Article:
Facebook Reports Increased Law Enforcement Info Requests

Facebook’s latest transparency report shows that requests for member information from US law enforcement agencies is up in the first six months of 2014—reaching 15,433 total requests for American user data related to 23,667 accounts.

That’s the highest that the social network has ever reported—and ironically, comes hard on the heels of the news that it has enabled a Tor address for users to connect anonymously. For the last period, from July through December 2013, it reported 12,598 requests that affected 18,715 accounts.

 “We respond to valid requests relating to criminal cases,” Facebook officials said in a posting. “Each and every request we receive is checked for legal sufficiency and we reject or require greater specificity on requests that are overly broad or vague.”

Out of the requests, Facebook complied with the requests in 80.15% of cases overall.

In terms of specific types of requests, Facebook received 7,676 search warrants affecting 12,230 accounts—and it turned over data in 84.35% of the cases. It also received 6,088 subpoenas for 9,661 accounts, which it cooperated with 79.75% of the time.

And, it received 573 emergency disclosures affecting 677 accounts—Facebook provided data for these in only 45.2% of cases.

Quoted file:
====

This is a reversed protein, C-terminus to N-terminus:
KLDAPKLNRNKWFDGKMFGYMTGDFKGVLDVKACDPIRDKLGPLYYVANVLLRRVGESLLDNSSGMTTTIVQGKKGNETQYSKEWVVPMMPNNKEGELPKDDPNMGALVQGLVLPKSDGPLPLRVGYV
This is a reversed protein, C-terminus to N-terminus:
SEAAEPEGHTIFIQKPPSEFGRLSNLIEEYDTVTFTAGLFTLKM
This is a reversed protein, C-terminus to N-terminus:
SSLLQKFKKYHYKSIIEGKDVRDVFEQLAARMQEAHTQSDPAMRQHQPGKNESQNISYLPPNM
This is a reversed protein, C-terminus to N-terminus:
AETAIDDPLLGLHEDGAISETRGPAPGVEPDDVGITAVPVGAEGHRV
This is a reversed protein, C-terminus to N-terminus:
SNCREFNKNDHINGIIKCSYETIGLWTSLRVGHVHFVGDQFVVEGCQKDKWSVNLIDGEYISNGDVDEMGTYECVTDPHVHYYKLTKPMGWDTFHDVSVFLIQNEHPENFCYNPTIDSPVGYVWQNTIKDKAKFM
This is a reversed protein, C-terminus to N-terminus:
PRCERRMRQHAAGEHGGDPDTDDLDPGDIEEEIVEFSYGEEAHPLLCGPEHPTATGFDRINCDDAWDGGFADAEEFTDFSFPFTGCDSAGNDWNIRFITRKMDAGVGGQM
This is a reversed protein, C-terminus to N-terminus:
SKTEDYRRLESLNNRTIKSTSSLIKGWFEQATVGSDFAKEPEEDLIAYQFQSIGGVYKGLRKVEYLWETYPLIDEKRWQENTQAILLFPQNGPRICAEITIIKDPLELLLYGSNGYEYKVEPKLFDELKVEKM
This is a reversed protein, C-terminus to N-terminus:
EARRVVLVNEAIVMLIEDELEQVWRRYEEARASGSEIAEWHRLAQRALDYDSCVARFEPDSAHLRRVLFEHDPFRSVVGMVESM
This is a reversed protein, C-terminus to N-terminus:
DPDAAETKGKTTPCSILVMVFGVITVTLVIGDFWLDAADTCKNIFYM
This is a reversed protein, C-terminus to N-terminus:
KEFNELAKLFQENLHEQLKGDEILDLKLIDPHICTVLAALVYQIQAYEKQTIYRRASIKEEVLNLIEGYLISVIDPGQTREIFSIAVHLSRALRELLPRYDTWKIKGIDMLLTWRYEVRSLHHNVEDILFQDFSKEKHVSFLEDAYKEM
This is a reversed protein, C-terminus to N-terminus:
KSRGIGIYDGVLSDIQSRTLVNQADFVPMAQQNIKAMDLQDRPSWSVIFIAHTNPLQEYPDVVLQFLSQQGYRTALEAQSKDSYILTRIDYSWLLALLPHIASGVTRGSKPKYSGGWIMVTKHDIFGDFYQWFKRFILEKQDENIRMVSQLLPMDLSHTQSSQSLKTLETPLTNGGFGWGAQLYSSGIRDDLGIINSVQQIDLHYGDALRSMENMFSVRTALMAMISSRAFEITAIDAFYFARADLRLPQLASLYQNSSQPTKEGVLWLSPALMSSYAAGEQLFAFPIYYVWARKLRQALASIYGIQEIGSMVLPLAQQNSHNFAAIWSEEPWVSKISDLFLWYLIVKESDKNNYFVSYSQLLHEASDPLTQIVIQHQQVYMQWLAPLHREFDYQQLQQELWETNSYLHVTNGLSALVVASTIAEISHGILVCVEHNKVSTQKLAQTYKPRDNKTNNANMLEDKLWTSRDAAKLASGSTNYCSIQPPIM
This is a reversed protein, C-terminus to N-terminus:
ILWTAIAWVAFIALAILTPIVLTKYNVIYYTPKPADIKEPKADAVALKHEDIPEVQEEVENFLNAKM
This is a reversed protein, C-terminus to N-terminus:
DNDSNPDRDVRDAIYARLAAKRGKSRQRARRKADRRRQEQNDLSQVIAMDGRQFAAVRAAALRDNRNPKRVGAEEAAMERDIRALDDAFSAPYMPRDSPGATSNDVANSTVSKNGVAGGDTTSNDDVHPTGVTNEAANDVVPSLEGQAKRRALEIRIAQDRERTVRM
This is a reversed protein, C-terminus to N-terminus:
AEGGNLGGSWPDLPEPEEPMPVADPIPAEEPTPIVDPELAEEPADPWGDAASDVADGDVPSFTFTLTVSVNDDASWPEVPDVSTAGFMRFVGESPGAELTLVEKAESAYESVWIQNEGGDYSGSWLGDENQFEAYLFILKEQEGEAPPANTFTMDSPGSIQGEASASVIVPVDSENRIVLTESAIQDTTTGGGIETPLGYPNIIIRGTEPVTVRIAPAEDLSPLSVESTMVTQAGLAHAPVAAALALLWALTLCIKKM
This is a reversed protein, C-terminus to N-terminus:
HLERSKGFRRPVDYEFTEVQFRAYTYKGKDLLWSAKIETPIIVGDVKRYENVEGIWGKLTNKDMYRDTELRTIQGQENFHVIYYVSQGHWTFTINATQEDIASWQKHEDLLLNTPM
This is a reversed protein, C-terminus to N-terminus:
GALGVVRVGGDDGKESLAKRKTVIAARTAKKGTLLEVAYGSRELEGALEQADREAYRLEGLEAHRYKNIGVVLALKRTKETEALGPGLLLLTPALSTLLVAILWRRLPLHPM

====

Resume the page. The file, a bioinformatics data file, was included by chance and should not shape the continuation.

Other data points: the social giant 609 pen register/trap and trace orders impacting 654 accounts (complied with 85.06% of them); 211 court orders under “18 USC 2703(d)” clause, impacting 287 accounts at a 77.73% compliance rate; 278 “other types” of court orders affecting 326 accounts at a 64.39% compliance rate; and six Title III orders affecting 13 accounts at an 83.33% compliance rate.

It also reported that the number of National Security Letters (NSLs) received during the reporting period and the ranges for all accounts specified in the requests. We are limited to reporting this data in bands fell between 0 and 999—like other companies, it is constricted to reporting only wide bands of data.

Also, “We are required to wait six months to disclose Foreign Intelligence Surveillance Act (FISA) requests,” so the most recent data is for the second half of 2013.

Tech giants continue to commit to transparency reports, and others have seen similar upticks in law enforcement requests. Google for instance said that in the first half of 2014, it received approximately 32,000 data requests (non-FISA related) from around the world, which is 15% more than the latter half of 2013, and 150% more than the company received when it started publishing transparency reports in 2009. In the US, those increases are 19% and 250%, respectively.

The search behemoth said that it complied with data requests to at least some extent in 65% of the cases.

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